I think my contacts must be fused to my eyeballs right now. I've just spent almost the entire day glued to my computer screen soaking in the Write On Conference. My brain is so full it feels like one of those super soaker buckets at a water park right before it tips over. There were so many good tips, comments, writing samples, etc. I especially enjoyed Jessica Sinsheimer's live forum event. She answered questions about the querying process and all things agenty-live-for hours!  It made it so much easier to get a handle on what her preferences might be and what she's looking for.

If you haven't checked out yet, you should in the next two days. So many great events are planned. Even if you just go to check out what other writers are working on it'll be well worth your time. It's a great way to see what's already out there, what's maybe overdone, what's a little generic, and what's completely brilliant. It's like gettting a peek at an agent's slush pile. Invaluable, really.

August 15, 2011

Gearing Up For the Write On Conference

In about five hours the completely free and very cool online writers conference at will begin. I am more than a little excited and yes, a lot crazy since I stayed up this late the night before (1am to be precise). I've even taken time today to prepare my small people so that they will have lots to occupy themselves with while I soak up  all of the awesomeness that is this year's conference.

Stash of rented kiddie movies: check.
Assortment of healthy snacks: check.
Assortment of unhealthy snacks for later when everyone gets restless: check.
Emergency box of crafts: double check.
Last ditch manicure bribe for both of them during first downtime from conference: you betcha!

Now here's hoping that it's all enough.

August 5, 2011

Key Largo, Montego...and Shark Attacks

It's official. Summer time has taken over here as evidenced by my total lack of blog posts lately. I am knee deep in water and children and way more than shoulder high in sunshine. What I'm not immersed in at the moment is my writing. I'm trying not to freak out...although every other minute my body shudders with the aftershocks of my decision to slack.

The thing is, this is the last summer before both kids are in school. The last few weeks I'll have a "baby" in the house before we all go our seperate ways for six-eight hours a day. I'm feeling the need to savor it, to drink in the small stuff and pack as many cool experiences in as I can so that the summer will be as memorable for my children as it is for me. So when we went down to Miami recently, I spent one night checking out the This Is Teen Event and the rest of the time gallavanting with the family. We took an airboat ride, held a rooster, ate at the pinkest restaurant ever, and took a spontaneous trip to Key Largo...where my children got to see a fight first hand when two guys near our dinner table swapped testosterone-laden insults and one threw a chair over to go after the other guy. Who needs action movies when you have drunk idiots with thong wearing girlfriends?  Unforgettable summer memories? Check and check.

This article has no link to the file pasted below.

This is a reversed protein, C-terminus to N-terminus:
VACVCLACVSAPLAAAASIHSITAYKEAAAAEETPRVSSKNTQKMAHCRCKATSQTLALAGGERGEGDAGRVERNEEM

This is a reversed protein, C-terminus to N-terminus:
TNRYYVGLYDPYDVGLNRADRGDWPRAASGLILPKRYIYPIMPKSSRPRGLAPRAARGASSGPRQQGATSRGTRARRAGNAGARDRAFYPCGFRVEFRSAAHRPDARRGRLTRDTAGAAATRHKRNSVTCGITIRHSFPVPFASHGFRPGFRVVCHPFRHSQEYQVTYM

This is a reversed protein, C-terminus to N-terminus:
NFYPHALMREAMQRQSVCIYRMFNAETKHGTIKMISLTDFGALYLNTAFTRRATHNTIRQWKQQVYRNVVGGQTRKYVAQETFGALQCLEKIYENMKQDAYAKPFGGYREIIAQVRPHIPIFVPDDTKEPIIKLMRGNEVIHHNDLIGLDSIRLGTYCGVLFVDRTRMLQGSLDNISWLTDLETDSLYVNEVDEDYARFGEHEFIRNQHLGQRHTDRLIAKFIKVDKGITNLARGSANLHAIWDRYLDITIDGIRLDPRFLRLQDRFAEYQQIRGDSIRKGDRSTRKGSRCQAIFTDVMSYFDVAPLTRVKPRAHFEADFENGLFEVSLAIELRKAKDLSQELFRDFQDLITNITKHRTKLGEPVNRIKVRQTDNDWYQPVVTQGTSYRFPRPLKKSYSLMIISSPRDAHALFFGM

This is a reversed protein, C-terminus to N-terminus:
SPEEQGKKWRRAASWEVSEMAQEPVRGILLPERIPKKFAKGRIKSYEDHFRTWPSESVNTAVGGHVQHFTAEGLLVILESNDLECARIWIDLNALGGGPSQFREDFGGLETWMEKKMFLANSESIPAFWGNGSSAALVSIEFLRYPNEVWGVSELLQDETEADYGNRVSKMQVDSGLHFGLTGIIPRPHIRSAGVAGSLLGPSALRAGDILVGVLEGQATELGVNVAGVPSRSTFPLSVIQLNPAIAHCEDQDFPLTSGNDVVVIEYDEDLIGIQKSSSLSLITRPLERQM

And just today I spent the better part of the morning watching Soul Surfer with both girls. Now as I write this they are playing with surfboards that they made out of styrofoam in the bathroom sink. Their Littlest Pet Shop figurines are undergoing multiple shark attacks and my oldest is using tabasco in the water to simulate the blood. As gross as this may sound, they are having the time of their lives. So the summer memories may be a little weird and slightly twisted? Aren't all family memories at least a little bit that way? What I know with a hundred percent certainty is that we used this summer to go out and live a little. We saw things we wanted to...and things we didn't, but both have changed our perspectives just a little and now I have a richer well, a deeper source for my stories. So even though I haven't written every day, my writing will ultimately be better once I pick the pen up again in the coming weeks. Part of being a writer is soaking up the world around us and that's what I've been doing. And I wouldn't change a thing.

July 19, 2011

Random Thoughts on Writing From the Roller Rink

Yesterday I took my two daughters to the rollerskating rink for the first time. They had never been on skates before and there was about a fifteen year gap for me since I had. We were all pretty shaky and spent the majority of our time hugging the walls and wobbling across the floor-that is when we weren't flat on our backs! My youngest became frustrated after a few minutes because suddenly this very exciting sounding activity was starting to feel a lot like work. She sat in the middle of the floor. letting all the other skaters flow past her and cried.